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Old 03-08-2008, 07:25 AM   #1
meruwireless
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Requirements for secure wireless environment


What is the one most important thing you feel is neccessary for a secure wireless environment.

Last edited by Tinkster; 03-08-2008 at 10:58 PM.
 
Old 03-08-2008, 08:29 AM   #2
H_TeXMeX_H
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Use WPA_PSK, but even with this you'll get hacked eventually unless you change the key often.
 
Old 03-08-2008, 08:42 AM   #3
wildar
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In addition to enabling WPA or WEP, you may want to consider enabling MAC filtering. This can restrict connection to only systems you add to the list.
 
Old 03-08-2008, 09:06 AM   #4
pixellany
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Off-topic but relevant:

Riding home on the bus yesterday, I started scanning for hotspots. Every 1/4 mile or so, I could see at least one new one with the WEP key disabled. At a local internet cafe, I discovered that the admin page for their router had no password set up. I advised the staff, but have not been back to check.

I wonder if these are the same people who go out and BUY Norton or McAfee to protect their computers? We have now raised at least two generations of computer-inept citizens---brought to you by a school system that sometimes thinks "computer class" means training in how to run MSWord.
 
Old 03-08-2008, 09:24 AM   #5
blackhole54
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IMHO it's not about the single most important thing, but doing everything you need to do to be secure. If you're using a consumer grade wireless router I would advise using WPA2 if you possibly can, and be sure to change the default password, using a strong password. Given the research into wireless router vulnerabilities currently going on (check out http://www.gnucitizen.org/ ), I would also strongly suggest disabling UPnP even though that might make some things less convenient.

Based on what I've read (I am no expert here, if you have any links that say otherwise, H_TeXMeX_H, I'd appreciate you posting them) I would disagree with H_TeXMeX_H's gloomy assessment. Apparently the underlying encryption of WPA is sound, but if an attacker can observe the first four packets of a connection (which is easy) then he can do an offline dictionary attack on your passphrase. So the trick is to make it complicated enough that it will take him many millennia to find a match. Ideally you would use 64 random hexadecimal characters. But as that can be inconvenient to remember, at least use a passphrase with an absolute minimum of 20 characters (more is better), using the usual guidelines for good passwords. (Include upper case, lower case, numbers and punctuation/special characters, throw in unusual twists, no personal info, etc.)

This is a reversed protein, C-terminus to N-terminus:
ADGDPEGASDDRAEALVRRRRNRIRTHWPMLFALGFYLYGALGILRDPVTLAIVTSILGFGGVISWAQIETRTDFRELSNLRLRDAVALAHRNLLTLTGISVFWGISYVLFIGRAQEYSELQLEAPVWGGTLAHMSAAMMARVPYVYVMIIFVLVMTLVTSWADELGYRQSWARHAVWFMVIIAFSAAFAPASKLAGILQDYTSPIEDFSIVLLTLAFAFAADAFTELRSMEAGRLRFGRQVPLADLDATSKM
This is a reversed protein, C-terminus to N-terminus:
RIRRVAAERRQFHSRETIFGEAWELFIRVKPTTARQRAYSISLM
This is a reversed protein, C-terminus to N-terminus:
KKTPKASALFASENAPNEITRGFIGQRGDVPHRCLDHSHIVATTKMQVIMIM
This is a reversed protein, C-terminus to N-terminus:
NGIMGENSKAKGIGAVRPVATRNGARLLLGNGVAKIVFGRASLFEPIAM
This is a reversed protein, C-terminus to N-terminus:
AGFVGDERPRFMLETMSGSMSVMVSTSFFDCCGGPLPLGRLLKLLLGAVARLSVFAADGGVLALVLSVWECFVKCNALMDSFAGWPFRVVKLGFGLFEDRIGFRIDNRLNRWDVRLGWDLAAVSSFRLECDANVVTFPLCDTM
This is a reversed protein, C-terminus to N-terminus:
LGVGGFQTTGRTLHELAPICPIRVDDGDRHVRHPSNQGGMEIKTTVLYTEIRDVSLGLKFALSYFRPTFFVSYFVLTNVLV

Also, restricting by MAC address is of questionable usefulness since a) MAC addresses can be spoofed, and b) acceptable MAC addresses can easily be obtained by eavesdropping.

(I see that pixellany has posted while I was writing this. He gave perfect examples of what not to do.)

Last edited by blackhole54; 03-08-2008 at 09:30 AM. Reason: typos, clarification
 
Old 03-08-2008, 10:00 AM   #6
jschiwal
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  • Use WPA_PSK or better encryption. Don't use WEP, it is broken.
  • Disable WAN configuration
  • Disable Wireless configuration
  • Disable uPNP
  • Change the default password on the router. Use a strong password
  • Use a 32 byte random key for the PSK
  • Use a NAT router. It will act as an edge firewall. ( This probably is your AP )
  • Keep the firmware updated on the router. This will supply security patches.
  • Assign the wireless interfaces to the external zone and enable the firewalls on all hosts. Only open ports you need.